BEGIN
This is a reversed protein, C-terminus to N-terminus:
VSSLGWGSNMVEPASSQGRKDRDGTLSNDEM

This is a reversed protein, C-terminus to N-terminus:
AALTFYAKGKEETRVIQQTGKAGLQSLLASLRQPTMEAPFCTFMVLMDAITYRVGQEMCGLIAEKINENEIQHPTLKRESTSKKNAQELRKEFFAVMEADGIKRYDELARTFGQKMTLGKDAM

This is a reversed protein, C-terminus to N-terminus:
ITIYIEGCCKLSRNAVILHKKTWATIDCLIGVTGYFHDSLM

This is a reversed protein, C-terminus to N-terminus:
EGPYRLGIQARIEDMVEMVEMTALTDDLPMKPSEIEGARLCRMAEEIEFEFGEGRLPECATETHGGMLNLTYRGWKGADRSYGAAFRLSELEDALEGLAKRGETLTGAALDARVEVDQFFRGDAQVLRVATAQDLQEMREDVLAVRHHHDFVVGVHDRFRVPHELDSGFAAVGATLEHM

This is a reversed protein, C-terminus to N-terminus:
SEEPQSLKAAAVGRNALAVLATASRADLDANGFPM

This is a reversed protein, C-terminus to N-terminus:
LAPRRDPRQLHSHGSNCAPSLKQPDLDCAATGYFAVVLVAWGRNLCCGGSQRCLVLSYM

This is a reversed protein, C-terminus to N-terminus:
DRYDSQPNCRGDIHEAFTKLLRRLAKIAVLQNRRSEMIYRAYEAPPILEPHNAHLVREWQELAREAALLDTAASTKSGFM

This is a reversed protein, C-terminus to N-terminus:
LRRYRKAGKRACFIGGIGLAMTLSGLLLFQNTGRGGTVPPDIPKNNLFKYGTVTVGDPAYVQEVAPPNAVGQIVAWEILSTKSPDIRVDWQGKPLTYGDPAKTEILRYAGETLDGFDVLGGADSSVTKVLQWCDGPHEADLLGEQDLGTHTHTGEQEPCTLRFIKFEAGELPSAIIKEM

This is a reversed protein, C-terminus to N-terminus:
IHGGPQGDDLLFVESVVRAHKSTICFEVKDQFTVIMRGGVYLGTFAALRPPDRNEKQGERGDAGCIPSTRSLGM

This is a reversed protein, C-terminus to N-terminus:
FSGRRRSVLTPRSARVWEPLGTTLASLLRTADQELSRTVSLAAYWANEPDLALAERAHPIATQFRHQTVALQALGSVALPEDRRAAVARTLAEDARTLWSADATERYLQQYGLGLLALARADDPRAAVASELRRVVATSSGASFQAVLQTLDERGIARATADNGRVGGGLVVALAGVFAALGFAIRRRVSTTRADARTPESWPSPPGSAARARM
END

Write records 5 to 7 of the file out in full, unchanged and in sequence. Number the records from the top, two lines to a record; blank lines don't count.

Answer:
This is a reversed protein, C-terminus to N-terminus:
SEEPQSLKAAAVGRNALAVLATASRADLDANGFPM

This is a reversed protein, C-terminus to N-terminus:
LAPRRDPRQLHSHGSNCAPSLKQPDLDCAATGYFAVVLVAWGRNLCCGGSQRCLVLSYM

This is a reversed protein, C-terminus to N-terminus:
DRYDSQPNCRGDIHEAFTKLLRRLAKIAVLQNRRSEMIYRAYEAPPILEPHNAHLVREWQELAREAALLDTAASTKSGFM